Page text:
Dec 22, 2014

Islam Lessons in North Carolina

Sources: FOX News, The Inquisitr, WCTI. I know, not the best sources (like, FOX, what), but I couldn't find better ones; besides, one can sieve through all the biased stuff to get down to the facts of the news.) 

(source. Click image for larger view)

I came across a recent North Carolina controversy regarding a vocabulary lesson for high school seniors that included elements about Islam. Personally, I wish Singapore had more religious education. I wish that I knew earlier that Hari Raya Haji commemorated Abraham's sacrifice. I wish we were more aware of the beauty in our differences. It's great that students are being taught about who Muhammad was, and about what Islam really is about, in light of all the Islamophobia being triggered from the actions of extremist groups.

1. What's wrong with teaching about Islam? 

This worksheet was accused of "[pushing] the religion on students", being "Islamic propaganda", etc. A parent said “What if right after Pearl Harbor our educational system was talking about how great the Japanese emperor was? What if during the Cold War our educational system was telling students how wonderful Russia was?”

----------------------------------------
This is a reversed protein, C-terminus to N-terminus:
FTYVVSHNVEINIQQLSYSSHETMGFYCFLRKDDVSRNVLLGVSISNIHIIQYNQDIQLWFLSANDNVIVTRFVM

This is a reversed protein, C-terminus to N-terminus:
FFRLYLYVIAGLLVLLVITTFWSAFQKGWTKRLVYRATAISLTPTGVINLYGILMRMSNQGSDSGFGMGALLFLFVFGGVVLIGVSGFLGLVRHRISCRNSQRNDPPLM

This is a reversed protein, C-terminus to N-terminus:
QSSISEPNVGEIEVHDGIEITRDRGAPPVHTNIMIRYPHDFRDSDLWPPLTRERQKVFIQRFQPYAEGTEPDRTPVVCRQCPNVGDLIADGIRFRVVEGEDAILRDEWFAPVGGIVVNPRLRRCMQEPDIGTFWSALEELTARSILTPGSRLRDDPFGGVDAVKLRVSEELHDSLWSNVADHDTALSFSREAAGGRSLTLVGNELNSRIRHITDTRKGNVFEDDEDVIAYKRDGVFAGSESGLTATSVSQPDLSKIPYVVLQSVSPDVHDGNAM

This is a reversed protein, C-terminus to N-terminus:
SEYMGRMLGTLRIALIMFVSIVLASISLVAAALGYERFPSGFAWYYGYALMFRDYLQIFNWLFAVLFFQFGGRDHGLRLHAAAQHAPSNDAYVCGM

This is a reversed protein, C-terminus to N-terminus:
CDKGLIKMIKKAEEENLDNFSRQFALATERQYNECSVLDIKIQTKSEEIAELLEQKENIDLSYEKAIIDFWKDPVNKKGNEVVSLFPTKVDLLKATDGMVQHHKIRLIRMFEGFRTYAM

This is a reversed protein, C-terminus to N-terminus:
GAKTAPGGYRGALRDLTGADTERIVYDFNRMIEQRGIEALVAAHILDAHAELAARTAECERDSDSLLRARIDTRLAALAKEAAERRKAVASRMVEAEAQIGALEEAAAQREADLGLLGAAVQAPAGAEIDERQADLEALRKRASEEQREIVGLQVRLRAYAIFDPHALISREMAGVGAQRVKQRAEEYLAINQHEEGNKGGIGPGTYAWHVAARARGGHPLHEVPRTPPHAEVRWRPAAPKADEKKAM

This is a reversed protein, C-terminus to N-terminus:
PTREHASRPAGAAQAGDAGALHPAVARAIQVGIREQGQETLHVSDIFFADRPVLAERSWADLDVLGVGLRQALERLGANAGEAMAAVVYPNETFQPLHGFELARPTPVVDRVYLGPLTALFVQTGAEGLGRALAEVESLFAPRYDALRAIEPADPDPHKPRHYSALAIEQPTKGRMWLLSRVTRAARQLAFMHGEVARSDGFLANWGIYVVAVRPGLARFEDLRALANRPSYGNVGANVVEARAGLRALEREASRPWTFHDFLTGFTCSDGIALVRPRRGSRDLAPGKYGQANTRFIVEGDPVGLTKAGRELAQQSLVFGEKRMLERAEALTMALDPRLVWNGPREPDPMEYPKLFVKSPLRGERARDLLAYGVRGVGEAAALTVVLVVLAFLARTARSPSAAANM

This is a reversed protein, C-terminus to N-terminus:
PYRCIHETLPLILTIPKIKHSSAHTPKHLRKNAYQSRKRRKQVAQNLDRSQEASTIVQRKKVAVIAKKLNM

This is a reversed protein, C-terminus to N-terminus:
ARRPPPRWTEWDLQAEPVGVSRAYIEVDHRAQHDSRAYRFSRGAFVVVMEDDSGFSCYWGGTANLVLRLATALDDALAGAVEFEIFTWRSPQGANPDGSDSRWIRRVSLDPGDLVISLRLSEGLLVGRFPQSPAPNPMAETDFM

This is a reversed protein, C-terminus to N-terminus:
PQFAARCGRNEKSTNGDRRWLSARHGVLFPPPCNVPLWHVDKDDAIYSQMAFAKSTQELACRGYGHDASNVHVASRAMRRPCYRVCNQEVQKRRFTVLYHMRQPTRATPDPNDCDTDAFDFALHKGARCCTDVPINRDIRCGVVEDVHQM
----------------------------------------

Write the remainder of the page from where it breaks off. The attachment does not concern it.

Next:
Is this lesson dangerous to national identity? The sentence completion worksheet does sound a bit pushy, but this is part of their World Literature lessons, "which emphasizes culture in literature". It's allowing the students to step into Muslims' shoes. Is that dangerous? A person who knows more is always more equipped to make informed judgments. Instead of worrying about the student getting sucked into other cultures just by knowing about them, why not dare to see how the world is beautiful in multiple ways? (And these lessons were for high school seniors - 16-17 years old. They're almost entering university. They probably aren't about to be swayed by every piece of information.)